Our reader has insisted that Microsoft merely embraces “open ‘standards’ [with scare quote]” and that “Microsoft [is] yet again playing the ‘open standards’ shuffle.” He argues that Microsoft is more or less saying: “You can use our open codecs but only on our closed proprietary system, and as long as you pay us our royalties.”

“Microsoft [is] yet again playing the ‘open standards’ shuffle.”
      –Anonymous reader
Apple and Microsoft are very much together in this. To them, Free software is a common enemy which is very strong and at the very least forces Microsoft and Apple to keep their prices down.

Here is a new article titled “In Mobile Video Standards Fight, Consumers Are Poised to Lose” and signs that Korea finally learns its lessons from ActiveX [1, 2] and moves further away from Internet Explorer, which does not support Theora, either. From Mozilla we learn:

For those of you who have followed my blog, you know that it has been 3 years since I first reported on the fact that Korea does not use SSL for secure transactions over the Interent but instead a PKI mechanism that limits users to the Windows OS and Internet Explorer as a browser. Nothing fundamentally has changed but there are new pressures on the status quo that may break open South Korean for competition in the browser market in the future.


Dr. Keechang Kim of Korea University has been working tirelessly for many years to try to change the status quo in Korea around browsers and the reliance on a PKI mechanism that is tied to one platform. With concern being raised by different parts of the Korean government, including the Korean Communications Commission as well as the Office of the President of Korea, Keechang has gathered a very interesting panel of presentations for April 29th in Seoul. The panelists will be addressing the (Korean) Financial Supervisory Service (FSS) which is the regulatory body in Korea that is currently mandating the PKI mechanism that is in place today (which requires Active-X, etc.) Unless the FSS relaxes or changes their regulations, Korean banks cannot offer other mechanisms for Korean users to bank online, etc. In short, unless the FSS changes their stance, nothing will change in Korea.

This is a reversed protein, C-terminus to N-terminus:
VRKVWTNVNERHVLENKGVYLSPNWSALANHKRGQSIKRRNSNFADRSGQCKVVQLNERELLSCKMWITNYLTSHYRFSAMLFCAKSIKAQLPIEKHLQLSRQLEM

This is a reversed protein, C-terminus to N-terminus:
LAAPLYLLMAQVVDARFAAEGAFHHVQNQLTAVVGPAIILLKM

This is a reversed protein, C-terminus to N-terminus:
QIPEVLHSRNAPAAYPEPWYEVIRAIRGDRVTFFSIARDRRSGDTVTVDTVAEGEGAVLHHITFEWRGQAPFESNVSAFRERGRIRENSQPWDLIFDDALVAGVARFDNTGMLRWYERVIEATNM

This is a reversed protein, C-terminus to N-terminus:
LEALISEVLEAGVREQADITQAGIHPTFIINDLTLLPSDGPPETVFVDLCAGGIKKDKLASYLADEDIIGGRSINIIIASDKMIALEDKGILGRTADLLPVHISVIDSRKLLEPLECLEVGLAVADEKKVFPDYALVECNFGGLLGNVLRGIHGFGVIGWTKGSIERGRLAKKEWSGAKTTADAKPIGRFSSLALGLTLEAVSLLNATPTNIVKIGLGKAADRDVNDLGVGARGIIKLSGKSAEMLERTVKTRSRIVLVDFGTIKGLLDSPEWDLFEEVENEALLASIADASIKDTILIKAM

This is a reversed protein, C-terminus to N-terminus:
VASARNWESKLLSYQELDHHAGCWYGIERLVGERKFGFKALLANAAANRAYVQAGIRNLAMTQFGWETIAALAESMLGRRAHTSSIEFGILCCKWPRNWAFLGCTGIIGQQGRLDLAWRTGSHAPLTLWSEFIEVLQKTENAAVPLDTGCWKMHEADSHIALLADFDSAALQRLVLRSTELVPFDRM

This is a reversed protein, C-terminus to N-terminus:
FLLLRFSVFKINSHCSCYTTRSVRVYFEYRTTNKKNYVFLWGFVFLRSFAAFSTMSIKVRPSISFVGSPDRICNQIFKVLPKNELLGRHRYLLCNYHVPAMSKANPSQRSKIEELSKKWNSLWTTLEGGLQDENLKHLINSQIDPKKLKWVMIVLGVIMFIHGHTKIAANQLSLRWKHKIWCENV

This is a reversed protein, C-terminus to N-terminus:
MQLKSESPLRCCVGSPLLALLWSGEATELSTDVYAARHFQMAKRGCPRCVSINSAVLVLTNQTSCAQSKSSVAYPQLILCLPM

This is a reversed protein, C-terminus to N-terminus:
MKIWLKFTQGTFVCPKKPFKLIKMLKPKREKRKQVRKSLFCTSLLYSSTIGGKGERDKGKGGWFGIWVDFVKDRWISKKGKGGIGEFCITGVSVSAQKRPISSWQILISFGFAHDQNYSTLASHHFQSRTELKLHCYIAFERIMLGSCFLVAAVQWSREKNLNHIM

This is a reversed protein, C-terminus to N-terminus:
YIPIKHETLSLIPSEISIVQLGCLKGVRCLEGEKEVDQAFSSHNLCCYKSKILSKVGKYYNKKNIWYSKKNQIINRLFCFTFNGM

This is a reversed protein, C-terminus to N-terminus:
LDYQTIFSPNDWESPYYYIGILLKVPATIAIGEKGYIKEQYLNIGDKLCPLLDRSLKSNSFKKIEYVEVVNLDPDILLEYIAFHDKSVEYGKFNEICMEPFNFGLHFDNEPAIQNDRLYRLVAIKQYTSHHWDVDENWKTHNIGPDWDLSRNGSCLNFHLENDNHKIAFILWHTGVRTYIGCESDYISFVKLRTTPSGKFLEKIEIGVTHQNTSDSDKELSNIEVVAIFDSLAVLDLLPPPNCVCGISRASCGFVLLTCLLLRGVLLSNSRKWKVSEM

Thank you to Keechang and everyone in the OpenWeb.or.kr community for your tireless efforts to try to break open the Korean market. Thank you also to Channy Yun who has put aside his own schedule in order to participate and guide Lucas in Seoul. There is still a long road to walk to an open, competitive market in S. Korea for browsers, but I am starting to see the light at the end of the tunnel.

Speaking of security, Netcraft writes about security issues and points out that “Windows users are vulnerable to flaw in Java Web Start”. Korea ought to change its preferred platform too.

One might argue that Apple’s big sin here is that it’s greedy and that the same applies to Microsoft. But in fact, both companies misbehave in ways that go beyond this. “Boycott Apple,” says a new headline from LinuxToday’s editor, stating the case against Apple for its abuse of bloggers.

This is an abuse of police powers, an exercise in intimidation. The message is clear: annoy Apple, and Apple will crush you like a bug. A more appropriate response would have been dueling lawyers firing subpoenas at each other and racking up the appropriate number of billable hours. The most appropriate response would have been “Oops, we goofed, we let one of our trade secrets out, we need to be more careful.”

Trade secrets are exposed all the time. Execs lose things. Employees blab. Some journalists feel it is beneath their dignity to take advantage of such lapses. But it is not our job to protect their trade secrets, and especially not in this era of intellectual property madness where the balance of power is tipped heavily into the hands of big business, and every last little thing that displeases the corporate overlords is criminalized.


At best, in my un-legal but common-sense opinion, this is a minor civil matter, and surely not a criminal case that warrants a door-busting raid and possible felony charges. Both Mr. Hogan and Mr. Chen face possible felony charges, which is utterly insane.

Attacking messengers seems to be Apple’s unofficial way out of it after it bullied Gizmodo and received bad press (context below).